DENMARK: Construction of the Fehmarn Belt fixed link road and railway tunnel moved a step closer on April 28 when the Danish parliament adopted the proposed Construction Act for the project.The fixed link will comprise an 18 km immersed tube tunnel between Rødbyhavn on Lolland and Puttgarden on the German island of Fehmarn. The project also covers upgrading, double-tracking and electrification of the railway between Rødbyhavn and Ringsted, to permit operation at up to 200 km/h with ETCS Level 2. Upon completion of the tunnel and surface works, scheduled for 2021, the journey time for København – Hamburg passenger trains will be reduced to around 2 h from the current 4 h 30 min. The overall budget stands at €5·5bn.Adoption of the Construction Act means that the Danish state-owned companies Femern A/S and A/S Femern Landanlæg are authorised to construct and operate a fixed link across the Fehmarnbelt and undertake the associated surface works in Denmark respectively. The act is the final environmental approval of the project in Denmark.In Germany, the political decision to build the Fehmarn Belt link was taken in 2009 with the ratification of a bilateral treaty between the two countries set out in 2008. However, several further hurdles remain before civil works can begin. Formal approval from the authorities in Schleswig-Holstein will take the form of a building permit, and work to finalise this is still ongoing. This will be followed by a final parliamentary review of the project’s social and economic benefits by policymakers in both Denmark and Germany, which is expected to take place in the autumn of this year.The Construction Act grants powers to acquire farmland, a small number of wind turbines and some industrial land to be used for the road and rail access to the tunnels, and for the future tunnel element factory east of Rødbyhavn. Archaeological investigations will also continue around the planned excavation sites.A detailed description of the Fehmarn Belt project appeared in the July 2014 issue of Railway Gazette International, available to subscribers via our digital archive.
DR Congo’s Supreme Court has ordered the release of three prominent pro-democracy leaders held for more than a year for opposing a fresh term for veteran President Joseph Kabila.The three were arrested during protests to oppose changes to the constitution in January. Talk of president Kabila hanging on beyond the expiry of his second term on December 20 has whipped up fresh tension in the country of 71 million people.CCTV’S Jane Kiyo spoke to Monique Mukuna the lone woman candidate in the Presidential race.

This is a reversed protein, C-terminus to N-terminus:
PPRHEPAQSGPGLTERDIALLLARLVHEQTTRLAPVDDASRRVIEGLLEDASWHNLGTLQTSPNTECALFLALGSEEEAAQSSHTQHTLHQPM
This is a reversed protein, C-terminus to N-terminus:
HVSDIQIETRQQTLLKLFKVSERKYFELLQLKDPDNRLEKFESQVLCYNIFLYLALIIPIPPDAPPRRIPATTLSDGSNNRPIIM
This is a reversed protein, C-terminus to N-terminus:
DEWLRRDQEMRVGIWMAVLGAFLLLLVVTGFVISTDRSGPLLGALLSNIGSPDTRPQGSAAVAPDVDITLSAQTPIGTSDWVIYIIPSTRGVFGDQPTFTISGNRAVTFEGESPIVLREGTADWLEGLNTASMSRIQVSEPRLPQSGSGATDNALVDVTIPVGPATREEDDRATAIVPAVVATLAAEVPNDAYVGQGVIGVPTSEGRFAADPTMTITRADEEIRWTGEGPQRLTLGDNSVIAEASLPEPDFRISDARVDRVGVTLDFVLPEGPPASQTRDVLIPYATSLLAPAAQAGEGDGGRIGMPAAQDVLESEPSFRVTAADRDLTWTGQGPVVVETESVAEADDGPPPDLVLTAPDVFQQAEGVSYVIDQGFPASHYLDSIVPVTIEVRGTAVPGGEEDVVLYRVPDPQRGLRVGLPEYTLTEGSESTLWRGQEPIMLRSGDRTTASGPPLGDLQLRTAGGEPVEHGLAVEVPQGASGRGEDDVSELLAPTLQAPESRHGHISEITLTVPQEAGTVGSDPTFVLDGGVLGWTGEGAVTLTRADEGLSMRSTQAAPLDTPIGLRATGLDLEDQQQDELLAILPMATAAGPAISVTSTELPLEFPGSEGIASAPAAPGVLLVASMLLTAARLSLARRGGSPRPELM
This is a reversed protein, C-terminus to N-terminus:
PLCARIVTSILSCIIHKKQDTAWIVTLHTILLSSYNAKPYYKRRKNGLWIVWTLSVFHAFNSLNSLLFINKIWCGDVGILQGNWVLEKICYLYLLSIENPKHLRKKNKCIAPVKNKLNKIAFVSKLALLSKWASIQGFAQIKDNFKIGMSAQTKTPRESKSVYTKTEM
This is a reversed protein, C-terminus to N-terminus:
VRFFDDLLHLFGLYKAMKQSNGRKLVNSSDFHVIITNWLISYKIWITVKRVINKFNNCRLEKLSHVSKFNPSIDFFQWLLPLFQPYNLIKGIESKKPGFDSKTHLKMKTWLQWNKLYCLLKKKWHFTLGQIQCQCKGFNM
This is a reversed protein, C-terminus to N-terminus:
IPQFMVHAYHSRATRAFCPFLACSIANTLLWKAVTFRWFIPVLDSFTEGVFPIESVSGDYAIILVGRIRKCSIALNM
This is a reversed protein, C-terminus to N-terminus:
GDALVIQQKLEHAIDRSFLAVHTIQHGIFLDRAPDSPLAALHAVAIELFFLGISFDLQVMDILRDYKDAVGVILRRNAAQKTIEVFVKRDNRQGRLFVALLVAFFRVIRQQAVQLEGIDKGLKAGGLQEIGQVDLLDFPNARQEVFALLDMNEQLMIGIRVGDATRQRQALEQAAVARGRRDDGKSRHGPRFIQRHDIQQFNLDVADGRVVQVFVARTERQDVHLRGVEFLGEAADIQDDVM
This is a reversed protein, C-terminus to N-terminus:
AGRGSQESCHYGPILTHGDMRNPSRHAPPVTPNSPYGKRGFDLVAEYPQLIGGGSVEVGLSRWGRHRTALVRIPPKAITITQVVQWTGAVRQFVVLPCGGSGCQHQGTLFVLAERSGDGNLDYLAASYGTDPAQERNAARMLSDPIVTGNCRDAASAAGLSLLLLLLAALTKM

They had a favourable head-to-head record against Russia and went into the game as heavy favourites. But Spain were unable to conquer a curse that has haunted them since 1934. For many years, La Roja were plagued by a quarter-final hoodoo at the FIFA World Cup, with the last eight representing a glass ceiling that they simply could not break through. They finally overcame that obstacle at South Africa 2010 and duly lifted the Trophy. On Sunday afternoon in Moscow, however, another curse reared its ugly head again. Spain have still never beaten World Cup hosts at ‘their’ tournament. As if the loss were not painful enough for the Spanish fans, they then found out that the man whose goal made the country world champions in 2010 is retiring from international football. “This is the end of a long chapter for me. Everything has a beginning and an ending. Sometimes farewells don’t go the way you’d like them to,” a crestfallen Andres Iniesta told FIFA after the game. “We gave it our all, but the opposition stuck to their task and penalties are cruel. We came up short; we weren’t able to take that final step. No-one can be blamed for missing a penalty in situations like these,” he added. “It’s a tough pill to swallow, but we’ve got to all learn from this experience.”
Related iStock/Thinkstock(WASHINGTON) — The top United States general told Congress this morning that he has privately recommended transgender individuals not be separated from their service because of their gender identity.“I believe any individual who meets the physical and mental standards, and is worldwide deployable and is currently serving, should be afforded the opportunity to continue to serve,” Gen. Dunford, chairman of the Joint Chiefs of Staff, told the Senate Armed Services Committee.Dunford also promised Sen. Kirsten Gillibrand, (D-N.Y) that he would meet with transgender service members.Back in August, Defense Secretary Jim Mattis said transgender individuals will continue to serve in the military while the Pentagon conducts a six month study on how to implement President Trump’s directive to formally ban those service members.“Everyone just keep, hold on until we get through all the fights we’re in,” Mattis told reporters at the Pentagon on August 31.Trump signed a memo in August formally directing the Pentagon to ban transgender individuals from serving in the U.S. military. That memo also directed the Pentagon to stop all gender-related surgeries, with the exception of those individuals whose procedures are already underway. However, the memo allowed for Mattis to come up with the policy on what to do with those currently serving.The Pentagon has until February 21, 2018 to decide what to do with transgender individuals currently serving, per Trump’s formal policy guidance.Copyright © 2017, ABC Radio. All rights reserved.Powered by WPeMatico